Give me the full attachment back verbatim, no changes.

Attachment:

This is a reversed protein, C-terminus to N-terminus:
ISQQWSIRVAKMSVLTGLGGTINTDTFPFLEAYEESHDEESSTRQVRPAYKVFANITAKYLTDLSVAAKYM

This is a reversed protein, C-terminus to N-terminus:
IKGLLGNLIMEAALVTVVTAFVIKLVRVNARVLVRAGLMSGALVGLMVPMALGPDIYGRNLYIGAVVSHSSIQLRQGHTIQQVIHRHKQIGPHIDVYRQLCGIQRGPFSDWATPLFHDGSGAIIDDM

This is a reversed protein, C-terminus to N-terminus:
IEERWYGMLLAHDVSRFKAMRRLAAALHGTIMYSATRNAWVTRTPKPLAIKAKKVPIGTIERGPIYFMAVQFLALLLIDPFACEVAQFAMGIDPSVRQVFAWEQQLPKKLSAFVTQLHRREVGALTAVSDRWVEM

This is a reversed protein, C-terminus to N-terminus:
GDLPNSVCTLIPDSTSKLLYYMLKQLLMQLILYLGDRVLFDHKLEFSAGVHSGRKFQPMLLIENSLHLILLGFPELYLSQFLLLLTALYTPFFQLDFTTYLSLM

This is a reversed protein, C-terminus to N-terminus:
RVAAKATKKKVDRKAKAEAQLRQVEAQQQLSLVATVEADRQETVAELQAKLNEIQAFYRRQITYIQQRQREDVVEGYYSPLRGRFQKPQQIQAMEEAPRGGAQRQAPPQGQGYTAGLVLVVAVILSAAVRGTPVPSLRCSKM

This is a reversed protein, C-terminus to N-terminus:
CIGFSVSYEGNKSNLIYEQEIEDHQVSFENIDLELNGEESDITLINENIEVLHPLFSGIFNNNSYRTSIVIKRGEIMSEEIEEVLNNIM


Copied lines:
This is a reversed protein, C-terminus to N-terminus:
ISQQWSIRVAKMSVLTGLGGTINTDTFPFLEAYEESHDEESSTRQVRPAYKVFANITAKYLTDLSVAAKYM

This is a reversed protein, C-terminus to N-terminus:
IKGLLGNLIMEAALVTVVTAFVIKLVRVNARVLVRAGLMSGALVGLMVPMALGPDIYGRNLYIGAVVSHSSIQLRQGHTIQQVIHRHKQIGPHIDVYRQLCGIQRGPFSDWATPLFHDGSGAIIDDM

This is a reversed protein, C-terminus to N-terminus:
IEERWYGMLLAHDVSRFKAMRRLAAALHGTIMYSATRNAWVTRTPKPLAIKAKKVPIGTIERGPIYFMAVQFLALLLIDPFACEVAQFAMGIDPSVRQVFAWEQQLPKKLSAFVTQLHRREVGALTAVSDRWVEM

This is a reversed protein, C-terminus to N-terminus:
GDLPNSVCTLIPDSTSKLLYYMLKQLLMQLILYLGDRVLFDHKLEFSAGVHSGRKFQPMLLIENSLHLILLGFPELYLSQFLLLLTALYTPFFQLDFTTYLSLM

This is a reversed protein, C-terminus to N-terminus:
RVAAKATKKKVDRKAKAEAQLRQVEAQQQLSLVATVEADRQETVAELQAKLNEIQAFYRRQITYIQQRQREDVVEGYYSPLRGRFQKPQQIQAMEEAPRGGAQRQAPPQGQGYTAGLVLVVAVILSAAVRGTPVPSLRCSKM

This is a reversed protein, C-terminus to N-terminus:
CIGFSVSYEGNKSNLIYEQEIEDHQVSFENIDLELNGEESDITLINENIEVLHPLFSGIFNNNSYRTSIVIKRGEIMSEEIEEVLNNIM